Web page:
Singer Tanya Lacey has been grafting in the music biz for some years now. If you don’t know about this talented young lady, don’t worry – you’ll soon be hearing her name everywhere.

She featured on the Tinchy Stryder track ‘Spotlight’ and more recently on Loick Essien’s chart-topper ‘How We Roll’. She has a knack of effortlessly blending Soul, Reggae and Hip Hop with a small dose of Pop to create an explosive, versatile sound the UK music scene desperately craves right now. Maz speaks to Tanya about her debut album and plans for the future…

What have you been up to lately?

Recently I just wrapped up recording my own album. I’ve spent a lot of time in New York, working with a lot of Roc Nation guys. I’ve also been working with Labrinth in London; so I’ve just been going through the recording process. I’ve also been writing for other artists and speaking to producers… Just staying involved.

Was writing for other artists something you did to get your name out there or is it something you wanted to do?

Personally, I think I am credible by myself without writing for other artists because of the authentic way I entered the industry. But I do actually enjoy writing for other artists; it’s a different kind of feeling when you’ve put a song out and the artist puts their own spin on it. I write so many different types of music, they don’t always fit the genre I am going for. A great song is a great song, and if it doesn’t fit my style, then I’m happy to write for other people. I just love making music; it has always been my plan to work with other artists.

Who did you write for?

I can’t say, I’m afraid!

Aw, spoilsport. Describe Tanya Lacey’s music in three words.

Soulful, honest and vibrant.

You’re Bristol born and bred – what’s the music scene like there?

Where I’m from, it’s like the Brixton of Bristol. It’s very multicultural and there is a lot of talent. There are a lot of youths who want to do positive things, and they do make use of what they have around them to try and get somewhere in life. There is a real sense of community. Unfortunately, the thing is with areas like that is they are perceived as quite rough. So it’s really important for me to show that it doesn’t matter where you’re from, it is where you are going that counts. Bristol reminds me a lot of south London, with an Old Street/Dalston kind of vibe; everyone has their own individuality. Music in Bristol is a lot rawer: you hear a lot of drum and bass, although there are a lot of great soul and gospel singers. Ultimately though, I would say the music is predominantly influenced by hip hop.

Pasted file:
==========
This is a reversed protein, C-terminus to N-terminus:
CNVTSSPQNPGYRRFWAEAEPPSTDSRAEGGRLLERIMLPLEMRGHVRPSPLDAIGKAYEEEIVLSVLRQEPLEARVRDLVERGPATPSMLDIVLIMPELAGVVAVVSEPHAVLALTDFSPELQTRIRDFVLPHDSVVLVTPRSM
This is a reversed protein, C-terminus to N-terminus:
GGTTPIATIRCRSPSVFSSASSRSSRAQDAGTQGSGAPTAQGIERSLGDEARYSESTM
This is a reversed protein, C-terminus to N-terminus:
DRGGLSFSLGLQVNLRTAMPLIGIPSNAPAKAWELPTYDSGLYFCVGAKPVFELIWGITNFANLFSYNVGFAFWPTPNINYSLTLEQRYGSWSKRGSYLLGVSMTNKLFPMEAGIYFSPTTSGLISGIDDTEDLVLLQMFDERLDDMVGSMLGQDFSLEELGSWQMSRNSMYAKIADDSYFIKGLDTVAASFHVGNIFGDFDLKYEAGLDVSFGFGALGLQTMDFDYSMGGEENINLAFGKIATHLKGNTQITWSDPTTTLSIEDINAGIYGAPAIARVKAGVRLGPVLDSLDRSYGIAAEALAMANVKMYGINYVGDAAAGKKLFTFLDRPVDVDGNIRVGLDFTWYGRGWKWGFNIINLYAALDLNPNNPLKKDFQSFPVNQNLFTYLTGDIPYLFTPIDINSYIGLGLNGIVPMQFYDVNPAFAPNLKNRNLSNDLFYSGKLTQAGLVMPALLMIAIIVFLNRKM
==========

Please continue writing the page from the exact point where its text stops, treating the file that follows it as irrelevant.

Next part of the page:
Growing up, did you always want to sing for a profession?

In my mind, that was always what I was going to do. But I like a lot of different things. If I wasn’t singing for a profession, then I would be doing something creative. I am really into art and things that are hands on.

What separates you from other female artists in the UK?

Versatility is one of my strong points. I used to struggle with it because I didn’t know how to use it; I can do the ragga thing but I can also do the punk rock thing too. Now I know how to use it to elevate the song. Also, when I perform live, I go wild! I know you haven’t seen me perform yet, but I am very impulsive and my shows are high in energy.

Who would you like to collaborate with from the UK?

I have had the pleasure of working with some people already. I would love to work with Emeli Sandé again; we did some stuff which may be on my album. I would like to work with Delilah. There are a lot of females I respect: Ms Dynamite, Lioness… I’d love to get in the studio with them to cook something up!

You said you were in New York – how was it?

Oh, I love it. It feels like my second home. It has such a vibe; it reminds me of London and Bristol. I love the hustle and bustle of New York. Growing up, I was always inspired by old-school hip hop, which came out of Brooklyn and Queens – it was the music I wanted to make. Lauryn Hill and Mary J are my biggest influences, so to have the opportunity to go over there and soak up the culture was amazing. I felt very welcome over there as a British artist: the UK is coming out with some great music and the rest of the world knows it.

Are you into fashion? Artists are very funky in their dress sense these days.

I love fashion. My fashion is schizophrenic, depending on how I feel. If I am going out to get some eggs in the morning, believe I am gonna look rough in my hoodie! But when I do make time for fashion, I love boots: cowboy boots, sky-high boots, Dr Martens… I’m a boot girl! I like to get involved, have fun with it and do my own thing.

So you keep it real. A lot of girls dress very provocatively and almost the same, leotards are like the norm now. 

You know what? People like that are not artists, they are just singers. We all have our own mind and identity – you shouldn’t let your stylist force you into clothes that aren’t you, you should be comfortable.

What can we expect from your debut album?

It is definitely inspired by old-school hip hop. The texture that my singing voice brings shows elements of soul, it isn’t a clean singing voice. There will be some reggae influences, a kind of Fugees/Mary J Blige/Lauryn Hill influence. It will still be vibrant and young though; I’m still young. There are a few energetic and fun tracks. There is also a little dub.


Follow Miss Lacey on Twitter @tanyalacey or visit for more.